Not denigrating the Choctaws, their generosity was incredible given their poverty and trestment on the Trial of Tears.

    However, it must be pointed out that the mean “Famine Queen” was an invention of later Irish Nationalists. Contemporary Ireland of the 1840s generally liked the Queen – she was made very welcome here in 1849. Early in her reign, Victoria liked Ireland and was sensitive to the Famine catastrophe.

    Later in her reign, both sides became a bit disillusioned with each other. Victoria thought the Irish disrespected her dear, dead Albert and her children. Irish ardour cooled somewhat after the Fenian outbreaks of the 1860s.

  10. #10 jspreen
    September 28, 2007


    Which brings me back to typhoid – often diseases were the major killers in the Famine.


    cholera and typhoid wich often took people quickly before they actually died of malnutrition.

    Now, why don’t ye’all think a bit and draw conclusions instead of sheepishly laughing when someone writes that famine causes disease. It’s not your tiny microbes, it’s the famine that alters the body.

    Still laughing? Then google Ryke Geerd Hamer

  11. #11 Sock Puppet of the Great Satan
    September 28, 2007

    “”the Choctaw Indians gave 15,000″

    The figure was more like $170, see:”

    Yeah, I realised that afterwards: old Irish nationalist myths that Victoria had given ~50 pounds had stuck in my head, and the generosity of the Choctaws compared with that (erroneous) figure was what had stuck in my head.

    My bad.

  12. #12 Bob Airhart
    September 28, 2007

    >>>Cormac O Grada and Joel Mokyr are the best economic historians of the famine.

    There’s a strong Irish-nationalist reading of the famine as being a result of British neglect and oppression. And it has some validity. But there’s also a better case for the role of social customs, an inadequate framework for relief, a punitive model of poor relief, and a failure to understand that free markets are inadequate to respond to such disasters.

    (Posted by: Sock Puppet of the Great Satan | September 27, 2007 7:10 PM)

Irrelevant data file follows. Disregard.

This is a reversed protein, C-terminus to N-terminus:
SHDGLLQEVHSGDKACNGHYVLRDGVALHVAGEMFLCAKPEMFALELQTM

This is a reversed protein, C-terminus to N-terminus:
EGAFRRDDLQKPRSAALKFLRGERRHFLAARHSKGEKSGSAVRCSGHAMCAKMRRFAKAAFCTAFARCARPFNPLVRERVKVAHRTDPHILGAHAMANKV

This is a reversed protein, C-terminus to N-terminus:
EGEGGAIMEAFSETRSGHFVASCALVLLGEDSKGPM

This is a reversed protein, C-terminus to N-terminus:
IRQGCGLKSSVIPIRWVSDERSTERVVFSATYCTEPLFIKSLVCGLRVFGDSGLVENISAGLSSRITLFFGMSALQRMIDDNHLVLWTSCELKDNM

******

    Precisely the point I was making. British economic policy, laws that divided the (Roman Catholic-held) land differently for one group that led over time to poverty and privilege that made it ok to neglect the starvation of others are the unique factors. The potato blight apparently was widely destroying the potato crop in the British Isles and Europe at that time, but only in This part of Ireland was 25% of the population removed by death or migration when the crop failed.

    My comments were not derived from, nor were they intended to incite, accusations against the British or sectarian divisions among us. Instead, they were meant to direct attention to the systems of law and government, the social structures and the conceptualizations of reality that allowed the blight to become a massive tragedy. Similar circumstances exist in recent history: Responses to AIDS in the early days, and today in some parts of Africa for instance.

    Bob

  13. #13 MyaR
    September 28, 2007

    Re: porphyria — Mad King George? Or vampires? (I have a personal interest. Chances are fairly high I have it.)

    I can’t decide from your review whether it’s worth getting or not. Well, I guess anything that mentions porphyria probably is worth mentioning.

  14. #14 Tara C. Smith
    September 28, 2007

    Porphyria and hemophilia are covered in the first chapter together, and yes, he briefly covers King George and the possibility that he may have had porphyria–and again, lingering effects that his “madness” have had on Britain and the U.S.

  15. #15 Monado, FCD
    March 19, 2008

    Some people put “King Typhus” first for changing the course of so many battles.

    Then there are the nameless plagues in China that wiped out 98% of households (implying more than 98% of people).